03:13 pm
30 June 2016

Insights into the Future of Retail

Insights into the Future of Retail

Last year, PLACES Crystal Ball featured Nick Egelanian’s expert take on the future of retail and real estate from the perspective of an industry insider. This year, he answers questions on omni-channel marketing, the fate of the department anchor and the future of new mall construction in America. Nick Egelanian is president and founder of SiteWorks, a retail real estate services provider.

Many malls are functioning as community centers across the country. Is this a trend with staying power and how does the “community event schedule” impact retail?

NE: I do not believe this will change much in the future. While the primary purpose of malls is to offer well merchandised shopping options, malls have long served many other purposes, from providing avenues for “mall walking” to functioning as informal community gathering places. Programming community events there serves the dual purpose of facilitating the public’s interest while also driving foot traffic and sales in these centers. However, as the mall format, along with the function and purpose of general merchandise department stores, continues to decline, other specialty retail venues, including open air lifestyle centers and mixed-use centers, will play an increasingly important role as social gathering places.

Retail experts say that centers are increasingly turning to “omnichannel” approaches to drive traffic to centers. Do you think technology has been an effective driver and how will it evolve into the future for these conventional malls?

NE: The use of technology in retail centers really mimics the role of technology in society as a whole. For example, I recently boarded an airplane using an electronic boarding pass sent to me by pdf on my phone. Later that same day, I was touring a shopping center and saw a woman present a coupon in the same way at Michael’s and then watched a gentleman purchase a latte using an electronic image at Starbucks.

Still, shopping center owners should be careful to not overshoot what people want from technology in their centers. A couple strolling through Kierland Commons in North Scottsdale may find that the imposition of too much technology inadvertently interferes with the refuge they may be seeking there from the fast pace of day-to-day life.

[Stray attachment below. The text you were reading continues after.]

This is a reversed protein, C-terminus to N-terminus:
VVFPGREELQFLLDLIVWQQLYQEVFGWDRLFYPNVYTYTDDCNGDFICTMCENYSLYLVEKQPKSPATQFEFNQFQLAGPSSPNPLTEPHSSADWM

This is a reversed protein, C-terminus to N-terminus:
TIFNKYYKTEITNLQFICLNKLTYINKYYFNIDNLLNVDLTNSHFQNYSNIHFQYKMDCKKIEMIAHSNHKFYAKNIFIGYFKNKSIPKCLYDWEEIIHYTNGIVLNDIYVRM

In this issue of PLACES, we note that in-demand mall anchors have changed over from conventional department stores to specialty grocery stores and other less intuitive types of tenants. Do you think the trend away from conventional department store anchors is here to stay, even in suburban locations?

NE: Conventional department stores like J.C. Penney, Macy’s and Sears have been declining in purpose for the last three decades, as most of what they originally sold is now offered in more convenient and cost-effective formats ranging from low-cost WalMart stores to big box retailers and warehouses. This trend will continue and likely eliminate up to two thirds of the remaining general merchandise department stores over the next two decades.

Will we see new ground-up mall projects taking shape in the next several years? If so, what can you tell us about design and tenant mix for these centers?

NE: I share the view of many retail and development executives that there should be no new malls built in the United States anchored by only general merchandise department stores. Having said that, however, as many conventional malls cease operations in the coming decades, the need for well conceptualized specialty retail venues will increase, substituting food, entertainment, and attractions for department stores and enhancing the overall experience by offering great places. One of the great challenges of our urban planners and the shopping center industry in general is to distinguish the simple time and cost-effective formats that consumers want in everyday commodity retail shopping venues (like grocery and power centers) from the more complex specialty retail venues that are replacing malls as the places where consumers spend their discretionary time and income.